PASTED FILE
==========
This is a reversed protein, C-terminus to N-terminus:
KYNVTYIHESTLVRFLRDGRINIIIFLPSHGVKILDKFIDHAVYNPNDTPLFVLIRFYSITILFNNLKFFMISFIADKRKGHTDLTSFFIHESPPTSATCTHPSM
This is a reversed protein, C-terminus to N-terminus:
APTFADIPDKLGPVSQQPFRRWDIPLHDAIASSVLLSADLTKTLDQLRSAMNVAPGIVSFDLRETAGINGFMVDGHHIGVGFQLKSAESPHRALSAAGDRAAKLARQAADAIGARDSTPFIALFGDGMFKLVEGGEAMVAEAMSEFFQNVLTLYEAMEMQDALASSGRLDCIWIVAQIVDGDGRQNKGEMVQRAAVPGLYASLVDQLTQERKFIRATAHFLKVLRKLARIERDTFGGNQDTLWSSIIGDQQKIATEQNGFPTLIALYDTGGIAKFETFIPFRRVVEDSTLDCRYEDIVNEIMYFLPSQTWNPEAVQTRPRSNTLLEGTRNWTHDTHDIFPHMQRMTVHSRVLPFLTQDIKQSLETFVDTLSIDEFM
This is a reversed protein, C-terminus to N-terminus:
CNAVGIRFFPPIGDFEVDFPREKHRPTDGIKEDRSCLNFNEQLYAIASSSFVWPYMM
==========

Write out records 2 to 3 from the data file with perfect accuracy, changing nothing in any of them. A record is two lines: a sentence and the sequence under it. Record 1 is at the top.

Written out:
This is a reversed protein, C-terminus to N-terminus:
APTFADIPDKLGPVSQQPFRRWDIPLHDAIASSVLLSADLTKTLDQLRSAMNVAPGIVSFDLRETAGINGFMVDGHHIGVGFQLKSAESPHRALSAAGDRAAKLARQAADAIGARDSTPFIALFGDGMFKLVEGGEAMVAEAMSEFFQNVLTLYEAMEMQDALASSGRLDCIWIVAQIVDGDGRQNKGEMVQRAAVPGLYASLVDQLTQERKFIRATAHFLKVLRKLARIERDTFGGNQDTLWSSIIGDQQKIATEQNGFPTLIALYDTGGIAKFETFIPFRRVVEDSTLDCRYEDIVNEIMYFLPSQTWNPEAVQTRPRSNTLLEGTRNWTHDTHDIFPHMQRMTVHSRVLPFLTQDIKQSLETFVDTLSIDEFM
This is a reversed protein, C-terminus to N-terminus:
CNAVGIRFFPPIGDFEVDFPREKHRPTDGIKEDRSCLNFNEQLYAIASSSFVWPYMM